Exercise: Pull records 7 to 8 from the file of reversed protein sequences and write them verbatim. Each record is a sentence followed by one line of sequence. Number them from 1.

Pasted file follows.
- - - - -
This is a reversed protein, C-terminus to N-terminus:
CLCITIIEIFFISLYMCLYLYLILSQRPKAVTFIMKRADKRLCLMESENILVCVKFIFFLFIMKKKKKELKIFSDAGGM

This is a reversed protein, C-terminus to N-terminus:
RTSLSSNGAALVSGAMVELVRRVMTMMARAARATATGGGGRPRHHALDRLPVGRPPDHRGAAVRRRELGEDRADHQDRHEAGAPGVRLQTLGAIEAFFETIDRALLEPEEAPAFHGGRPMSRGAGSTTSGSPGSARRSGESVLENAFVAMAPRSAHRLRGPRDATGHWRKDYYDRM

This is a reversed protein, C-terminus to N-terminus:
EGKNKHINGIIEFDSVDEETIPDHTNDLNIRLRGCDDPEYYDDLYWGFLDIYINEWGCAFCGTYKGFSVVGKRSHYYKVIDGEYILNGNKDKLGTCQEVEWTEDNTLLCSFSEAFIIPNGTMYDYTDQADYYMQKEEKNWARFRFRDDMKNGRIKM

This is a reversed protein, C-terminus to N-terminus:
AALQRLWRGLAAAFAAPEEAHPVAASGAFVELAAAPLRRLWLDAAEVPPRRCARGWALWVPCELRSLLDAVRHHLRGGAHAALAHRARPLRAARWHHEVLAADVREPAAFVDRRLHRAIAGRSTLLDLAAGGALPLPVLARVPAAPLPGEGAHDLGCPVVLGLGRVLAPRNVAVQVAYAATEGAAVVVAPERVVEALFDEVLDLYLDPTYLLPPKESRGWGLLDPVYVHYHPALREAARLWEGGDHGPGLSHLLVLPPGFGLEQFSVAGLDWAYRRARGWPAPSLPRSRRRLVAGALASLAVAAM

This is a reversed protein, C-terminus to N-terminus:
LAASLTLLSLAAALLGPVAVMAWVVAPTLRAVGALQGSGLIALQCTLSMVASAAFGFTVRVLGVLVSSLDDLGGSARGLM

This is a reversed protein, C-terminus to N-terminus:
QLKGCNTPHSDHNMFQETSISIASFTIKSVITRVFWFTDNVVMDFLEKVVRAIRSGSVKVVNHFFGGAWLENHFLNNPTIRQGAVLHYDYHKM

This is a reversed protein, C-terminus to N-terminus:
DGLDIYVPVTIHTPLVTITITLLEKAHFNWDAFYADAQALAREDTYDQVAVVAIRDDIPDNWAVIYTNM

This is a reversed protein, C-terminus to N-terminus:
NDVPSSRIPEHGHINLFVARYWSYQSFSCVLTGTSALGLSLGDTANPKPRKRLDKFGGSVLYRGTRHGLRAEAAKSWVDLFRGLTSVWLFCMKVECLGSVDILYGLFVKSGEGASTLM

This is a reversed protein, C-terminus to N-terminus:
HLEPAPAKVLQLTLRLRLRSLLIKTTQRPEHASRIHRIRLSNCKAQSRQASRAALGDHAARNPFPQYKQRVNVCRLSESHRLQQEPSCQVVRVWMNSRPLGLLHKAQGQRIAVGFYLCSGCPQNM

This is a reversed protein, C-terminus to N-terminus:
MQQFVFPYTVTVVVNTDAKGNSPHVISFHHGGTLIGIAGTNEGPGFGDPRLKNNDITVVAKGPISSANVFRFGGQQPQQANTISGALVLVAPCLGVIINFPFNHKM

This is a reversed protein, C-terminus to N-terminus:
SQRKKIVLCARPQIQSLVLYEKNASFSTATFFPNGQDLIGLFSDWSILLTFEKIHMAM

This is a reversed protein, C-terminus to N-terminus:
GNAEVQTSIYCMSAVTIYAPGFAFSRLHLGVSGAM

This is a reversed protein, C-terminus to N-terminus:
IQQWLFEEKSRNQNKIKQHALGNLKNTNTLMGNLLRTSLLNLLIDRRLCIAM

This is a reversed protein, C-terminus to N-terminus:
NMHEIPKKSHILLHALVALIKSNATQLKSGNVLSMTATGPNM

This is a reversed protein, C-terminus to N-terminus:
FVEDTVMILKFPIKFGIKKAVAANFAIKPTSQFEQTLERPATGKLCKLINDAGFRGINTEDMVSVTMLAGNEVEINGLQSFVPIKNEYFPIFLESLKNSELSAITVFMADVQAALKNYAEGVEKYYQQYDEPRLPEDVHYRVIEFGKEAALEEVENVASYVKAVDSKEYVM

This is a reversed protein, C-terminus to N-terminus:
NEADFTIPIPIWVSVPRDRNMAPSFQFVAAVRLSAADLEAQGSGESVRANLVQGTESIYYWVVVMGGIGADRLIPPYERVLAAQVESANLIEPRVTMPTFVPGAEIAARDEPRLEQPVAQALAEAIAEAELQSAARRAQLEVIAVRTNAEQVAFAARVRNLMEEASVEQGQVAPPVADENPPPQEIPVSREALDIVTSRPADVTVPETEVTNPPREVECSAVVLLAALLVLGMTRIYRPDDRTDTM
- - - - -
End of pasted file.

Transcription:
This is a reversed protein, C-terminus to N-terminus:
DGLDIYVPVTIHTPLVTITITLLEKAHFNWDAFYADAQALAREDTYDQVAVVAIRDDIPDNWAVIYTNM

This is a reversed protein, C-terminus to N-terminus:
NDVPSSRIPEHGHINLFVARYWSYQSFSCVLTGTSALGLSLGDTANPKPRKRLDKFGGSVLYRGTRHGLRAEAAKSWVDLFRGLTSVWLFCMKVECLGSVDILYGLFVKSGEGASTLM